The patients you find will have real psychological issues but the game will largely write them as fantastical and extreme. It’s hard to look past the implications of some of them and there are times you’ll need to diagnose someone as Insane when they really aren’t and just need help with treatment. The game is called Mind Scanners and it’s very clear from the go what you’re encouraged to do with patients so you’ll need to be aware going in. For the most part the story is more about how you’re going through all of this for the benefit of your daughter and how the people surrounding you are either innocents caught up in the political clashes or collateral damage. Mind Scanners has a very Mass Effect feeling Paragon / Renegade morality to it and there are multiple routes you can take throughout, each with different endings. The Faraday ending is impressively told and feels like a genocide run in Undertale.
I’ll be interested to read how accessible Mind Scanners is for anyone who is deaf or hard of hearing. There are a lot of actions in the games that do use visual representations to show when different sounds occur but rely heavily on sound queues to complete. Mind Scanners has enjoyably atmospheric music and all of the sounds, bips and effects are incredibly accurate to DOS and 486 games that most retro themed games don’t quite get. Visually everything looks like a game that could have been released in 1994, there’s a definite 2D System Shock vibe to this and everything runs smoothly. What lets Mind Scanners down on a technical level is a lack of any visual settings (it’s full screen and that’s it) Mind Scanners does succeed where a lot of narrative games fail and it makes profile management and rewinding days if you encounter a Game Over state relatively painless.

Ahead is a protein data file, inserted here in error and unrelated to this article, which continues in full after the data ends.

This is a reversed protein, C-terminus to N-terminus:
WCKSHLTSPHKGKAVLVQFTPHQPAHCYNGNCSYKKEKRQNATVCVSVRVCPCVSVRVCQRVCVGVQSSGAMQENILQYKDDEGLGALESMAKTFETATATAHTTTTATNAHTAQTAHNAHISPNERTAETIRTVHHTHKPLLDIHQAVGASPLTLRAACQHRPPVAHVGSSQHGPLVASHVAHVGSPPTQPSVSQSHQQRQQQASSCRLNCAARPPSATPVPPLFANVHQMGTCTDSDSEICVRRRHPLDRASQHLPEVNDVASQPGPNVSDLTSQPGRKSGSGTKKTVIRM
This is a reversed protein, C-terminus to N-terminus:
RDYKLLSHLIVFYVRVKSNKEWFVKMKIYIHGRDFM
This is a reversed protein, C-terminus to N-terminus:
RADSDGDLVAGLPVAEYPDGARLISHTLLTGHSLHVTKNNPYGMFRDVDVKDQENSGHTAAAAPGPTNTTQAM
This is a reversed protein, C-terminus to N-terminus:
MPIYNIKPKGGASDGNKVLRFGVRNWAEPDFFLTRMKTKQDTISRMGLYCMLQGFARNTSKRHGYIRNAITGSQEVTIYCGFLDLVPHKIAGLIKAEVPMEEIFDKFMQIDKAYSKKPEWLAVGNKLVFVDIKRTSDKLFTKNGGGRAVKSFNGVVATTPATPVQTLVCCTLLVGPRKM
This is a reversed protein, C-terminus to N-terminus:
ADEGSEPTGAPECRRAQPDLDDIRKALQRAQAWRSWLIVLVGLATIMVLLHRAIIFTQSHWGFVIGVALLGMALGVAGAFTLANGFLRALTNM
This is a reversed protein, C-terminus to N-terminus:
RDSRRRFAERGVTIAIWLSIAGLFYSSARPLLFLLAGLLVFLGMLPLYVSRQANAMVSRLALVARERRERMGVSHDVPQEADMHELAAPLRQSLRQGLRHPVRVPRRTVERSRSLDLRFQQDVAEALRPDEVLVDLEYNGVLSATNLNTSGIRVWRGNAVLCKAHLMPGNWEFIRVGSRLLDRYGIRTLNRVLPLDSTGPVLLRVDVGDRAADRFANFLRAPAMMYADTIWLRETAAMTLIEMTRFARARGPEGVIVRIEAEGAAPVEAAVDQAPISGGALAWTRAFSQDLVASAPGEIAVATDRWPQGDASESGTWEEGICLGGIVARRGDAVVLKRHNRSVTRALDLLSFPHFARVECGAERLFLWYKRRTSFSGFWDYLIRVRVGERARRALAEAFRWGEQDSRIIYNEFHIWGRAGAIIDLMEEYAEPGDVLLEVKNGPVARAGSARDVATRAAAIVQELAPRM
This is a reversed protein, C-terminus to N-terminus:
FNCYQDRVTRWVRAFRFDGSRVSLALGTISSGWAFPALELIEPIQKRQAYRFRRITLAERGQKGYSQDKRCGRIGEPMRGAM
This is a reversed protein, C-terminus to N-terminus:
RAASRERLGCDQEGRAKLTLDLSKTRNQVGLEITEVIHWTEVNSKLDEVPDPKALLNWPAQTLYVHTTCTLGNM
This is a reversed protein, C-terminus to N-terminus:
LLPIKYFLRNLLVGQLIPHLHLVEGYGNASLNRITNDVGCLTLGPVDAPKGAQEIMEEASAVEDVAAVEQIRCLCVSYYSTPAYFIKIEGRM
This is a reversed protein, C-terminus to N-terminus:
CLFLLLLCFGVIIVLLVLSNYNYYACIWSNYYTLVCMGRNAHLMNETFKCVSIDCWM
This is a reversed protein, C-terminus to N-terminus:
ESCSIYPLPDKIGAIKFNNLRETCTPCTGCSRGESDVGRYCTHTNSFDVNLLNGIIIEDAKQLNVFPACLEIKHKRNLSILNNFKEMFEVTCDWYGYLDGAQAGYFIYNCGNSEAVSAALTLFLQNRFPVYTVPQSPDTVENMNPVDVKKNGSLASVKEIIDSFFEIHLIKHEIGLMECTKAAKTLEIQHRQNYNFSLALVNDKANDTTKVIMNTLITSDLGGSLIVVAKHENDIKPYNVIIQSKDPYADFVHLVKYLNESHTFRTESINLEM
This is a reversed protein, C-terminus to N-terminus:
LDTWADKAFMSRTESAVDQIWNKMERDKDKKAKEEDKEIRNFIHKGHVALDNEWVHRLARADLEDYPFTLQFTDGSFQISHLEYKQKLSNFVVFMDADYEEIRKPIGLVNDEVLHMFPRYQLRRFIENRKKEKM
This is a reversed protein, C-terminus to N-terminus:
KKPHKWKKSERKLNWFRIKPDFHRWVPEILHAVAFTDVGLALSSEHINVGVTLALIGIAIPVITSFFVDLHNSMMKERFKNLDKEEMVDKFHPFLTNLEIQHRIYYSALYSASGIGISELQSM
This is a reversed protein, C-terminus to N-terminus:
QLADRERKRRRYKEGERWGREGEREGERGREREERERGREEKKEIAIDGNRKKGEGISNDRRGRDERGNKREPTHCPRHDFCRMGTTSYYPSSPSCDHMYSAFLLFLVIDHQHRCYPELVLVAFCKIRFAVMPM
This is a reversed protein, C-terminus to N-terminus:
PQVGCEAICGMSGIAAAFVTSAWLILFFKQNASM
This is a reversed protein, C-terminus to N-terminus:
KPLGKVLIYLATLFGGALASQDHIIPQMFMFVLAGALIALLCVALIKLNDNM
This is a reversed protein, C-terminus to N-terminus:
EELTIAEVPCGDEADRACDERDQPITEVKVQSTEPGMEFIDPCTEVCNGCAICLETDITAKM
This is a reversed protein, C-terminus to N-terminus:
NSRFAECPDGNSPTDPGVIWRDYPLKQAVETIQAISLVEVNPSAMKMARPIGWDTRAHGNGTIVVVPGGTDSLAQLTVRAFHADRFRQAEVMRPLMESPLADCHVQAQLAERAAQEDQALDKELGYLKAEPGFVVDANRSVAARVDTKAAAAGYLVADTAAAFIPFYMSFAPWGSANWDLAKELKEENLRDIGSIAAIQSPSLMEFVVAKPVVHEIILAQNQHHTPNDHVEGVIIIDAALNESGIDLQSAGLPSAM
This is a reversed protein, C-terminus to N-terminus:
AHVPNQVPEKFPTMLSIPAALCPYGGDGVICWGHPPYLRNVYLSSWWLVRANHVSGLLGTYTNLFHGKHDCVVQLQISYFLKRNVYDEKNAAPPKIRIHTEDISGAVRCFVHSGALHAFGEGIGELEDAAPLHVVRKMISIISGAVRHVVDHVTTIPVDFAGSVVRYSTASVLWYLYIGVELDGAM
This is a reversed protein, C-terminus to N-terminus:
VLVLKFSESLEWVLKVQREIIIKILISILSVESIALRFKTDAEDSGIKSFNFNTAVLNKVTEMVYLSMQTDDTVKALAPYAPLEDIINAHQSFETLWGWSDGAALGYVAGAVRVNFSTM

Mind Scanners is your current indie game with a 1984 Orwellian theme, mixed up with interesting mechanics, a nice retro presentation and a cracking story. It can be incredibly frustrating when you screw up a task (especially using the Lunasucker) or miss clearing an insanity point by 1 second but when this happens Mind Scanners is balanced enough that you’ll be able to have another go without missing out on any of the story occurring. There are some fantastically dark dreamlike moments in the story and the writing and presentation is top notch. If you enjoy bleak, dystopian adventures where you can drastically change the outcome then you’ll have a blast here. Despite the problems with its regards to mental health, Mind Scanners has a feeling of darkness akin to Sunless Sea if it were set in MegaCity One.
7/10 – Scanning for the answers of the mind